Updated: Dec 8, 2020

Vacuum System Lesson by wifiCFI

Vacuum System

How it Works

The aircraft’s vacuum system is typically run via vacuum pump connected to the aircraft’s engine.

The vacuum pump sucks air through the vacuum system to power the vacuum associated instrument gauges.

The typical instrument on an small aircraft’s vacuum system are the:

Attitude Indicator

Heading Indicator

Below is a typical vacuum system schematic found on light general aviation aircraft.

Gyroscope Operation

The air passing through the Attitude and Heading Indicators spin up gyroscopes located within the instruments.

Gyroscopes work based on 2 principles:

Rigidity in Space



On light general aviation aircraft there is typically a 3rd instrument that is gyroscopically operated, it is the Turn Coordinator. However, the Turn Coordinator is typically driven electrically instead of via vacuum pump. This is to provide a back up to pilot’s in case the aircrafts vacuum pump system becomes inoperative in flight.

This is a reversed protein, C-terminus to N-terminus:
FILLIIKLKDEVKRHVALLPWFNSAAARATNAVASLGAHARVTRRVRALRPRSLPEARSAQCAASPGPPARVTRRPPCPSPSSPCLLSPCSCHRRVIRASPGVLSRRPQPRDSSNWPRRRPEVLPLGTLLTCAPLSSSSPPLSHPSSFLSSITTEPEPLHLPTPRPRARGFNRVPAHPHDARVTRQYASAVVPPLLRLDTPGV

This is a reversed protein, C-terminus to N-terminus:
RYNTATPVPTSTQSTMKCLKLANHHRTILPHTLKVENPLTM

Rigidity In Space

Rigidity in Space means a gyroscope (when spinning) tends to resist the motion of the aircraft in flight.

You can think of it as the airplane rotating and pitching “around” the instrument gyroscopes.

This helps a pilot to know his/her orientation in space (ie pitching, banking, etc.)

A gyroscope is able to maintain its position in space due to its rotational velocity.

This is why a bicycle can ride straight up when the tires begin to rotate fast enough.

This is because more “G-Forces” are pulling out on the gyroscope than are pulling down on the gyroscope.


Precession deals with how a gyroscope will react when a force is applied to it.

Because of the rotational velocity of the gyroscope, precession states that the resulting for will take place 90 degrees ahead of the applied force in the direction of rotation.

This is depicted below.

While gyroscopes are efficient at remaining “Rigid in Space,” they can “tumble” when excessive forces are applied.

Attitude Indicator

May tumble with pitch attitude of 60-70 degrees (up or down) or

With a banking attitude of 100-110 degrees.

Heading Indicator

Excessive bank angles.

Turn Coordinator

Excessive bank angles.

FAA Sources Used for This Lesson

Instrument Flying Handbook

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